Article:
I looked because I was curious,but couldn't find a figure. I was wondering if the resistance of atmospheric pressure would lessen the pressure at the exit point of the well head. In other words, would it be less than at the surface, say in an desert oil field.
I was listening to the engineering prof who was testifying before Congress. He mentioned the diameter of the hole and the flow rate, so you could compute the velocity and guess the pressure from that if you are really interested. That professor must have calculated the pressure somewhere.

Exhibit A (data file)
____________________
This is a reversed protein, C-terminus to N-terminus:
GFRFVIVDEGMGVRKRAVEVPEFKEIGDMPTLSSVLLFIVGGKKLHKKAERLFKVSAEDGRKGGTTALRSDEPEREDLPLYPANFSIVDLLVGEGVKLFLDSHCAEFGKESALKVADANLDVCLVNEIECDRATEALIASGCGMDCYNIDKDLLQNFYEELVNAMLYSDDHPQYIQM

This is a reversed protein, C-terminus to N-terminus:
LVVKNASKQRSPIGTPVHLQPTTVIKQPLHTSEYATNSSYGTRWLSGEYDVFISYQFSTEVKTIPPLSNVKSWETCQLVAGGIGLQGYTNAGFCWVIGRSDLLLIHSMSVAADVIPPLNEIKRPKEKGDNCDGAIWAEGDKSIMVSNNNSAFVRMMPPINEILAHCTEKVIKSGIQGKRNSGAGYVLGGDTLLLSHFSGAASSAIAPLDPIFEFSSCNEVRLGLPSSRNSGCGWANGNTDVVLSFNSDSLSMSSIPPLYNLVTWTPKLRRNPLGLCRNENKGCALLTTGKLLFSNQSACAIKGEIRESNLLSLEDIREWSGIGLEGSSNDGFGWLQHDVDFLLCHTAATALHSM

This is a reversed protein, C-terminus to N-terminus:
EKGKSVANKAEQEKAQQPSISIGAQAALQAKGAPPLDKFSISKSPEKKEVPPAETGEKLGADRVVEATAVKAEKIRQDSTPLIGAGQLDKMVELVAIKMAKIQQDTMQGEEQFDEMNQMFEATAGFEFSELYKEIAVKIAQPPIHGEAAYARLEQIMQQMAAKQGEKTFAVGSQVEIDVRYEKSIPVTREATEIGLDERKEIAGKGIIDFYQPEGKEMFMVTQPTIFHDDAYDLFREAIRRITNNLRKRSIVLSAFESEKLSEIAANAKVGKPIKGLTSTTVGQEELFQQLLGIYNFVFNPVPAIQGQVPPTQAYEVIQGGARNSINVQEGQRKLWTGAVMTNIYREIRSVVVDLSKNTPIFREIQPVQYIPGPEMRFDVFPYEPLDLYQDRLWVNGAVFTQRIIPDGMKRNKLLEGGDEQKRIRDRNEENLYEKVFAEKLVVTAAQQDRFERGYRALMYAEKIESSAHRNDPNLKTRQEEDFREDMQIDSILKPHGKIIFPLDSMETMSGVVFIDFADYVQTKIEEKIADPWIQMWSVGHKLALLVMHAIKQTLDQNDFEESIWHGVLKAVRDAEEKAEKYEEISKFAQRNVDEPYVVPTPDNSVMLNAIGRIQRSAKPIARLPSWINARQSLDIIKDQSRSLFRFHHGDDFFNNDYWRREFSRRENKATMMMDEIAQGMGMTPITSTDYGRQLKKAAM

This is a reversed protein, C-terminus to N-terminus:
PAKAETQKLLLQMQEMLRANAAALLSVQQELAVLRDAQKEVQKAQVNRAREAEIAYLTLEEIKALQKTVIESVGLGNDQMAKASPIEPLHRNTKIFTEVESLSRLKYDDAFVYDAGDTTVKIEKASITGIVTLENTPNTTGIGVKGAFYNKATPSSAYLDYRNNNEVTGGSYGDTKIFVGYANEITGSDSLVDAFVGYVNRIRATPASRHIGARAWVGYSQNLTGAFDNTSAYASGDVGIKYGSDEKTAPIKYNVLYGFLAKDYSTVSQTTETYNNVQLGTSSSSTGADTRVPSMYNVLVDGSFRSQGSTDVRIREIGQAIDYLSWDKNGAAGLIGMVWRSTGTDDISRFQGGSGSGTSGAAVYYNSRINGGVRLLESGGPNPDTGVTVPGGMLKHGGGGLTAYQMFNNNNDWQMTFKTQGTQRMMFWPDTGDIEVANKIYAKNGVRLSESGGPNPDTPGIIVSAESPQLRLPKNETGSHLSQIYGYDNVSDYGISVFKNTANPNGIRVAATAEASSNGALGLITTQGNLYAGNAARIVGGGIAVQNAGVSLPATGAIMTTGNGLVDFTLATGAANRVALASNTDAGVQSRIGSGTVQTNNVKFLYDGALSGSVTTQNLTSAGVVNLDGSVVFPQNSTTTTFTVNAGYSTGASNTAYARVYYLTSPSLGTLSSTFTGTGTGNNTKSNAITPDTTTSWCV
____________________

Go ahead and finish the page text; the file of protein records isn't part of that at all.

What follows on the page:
Thu 20 May, 2010 12:23 pm
My first response is that there's no doubt that the pressure exerted by the water at that depth would press upon the oil flow.
So with 2161 PSI already present, would a new BOP actually require 2500PSI capacity [if that's the actual wellhead pressure]? I realize that it's always best to have a large measure of safety/redundancy.
they dont seem to be talking about doing this anymore, I assume because they dont know the exact nature of the failure, so they don't know what situation they would be faced with if they cut the current BOP off. If the pressure is anything close the the reservoir pressure there is no way they are going to get a new BOP in place...the result of trying would be to make the flow rate many multiples of what it is now.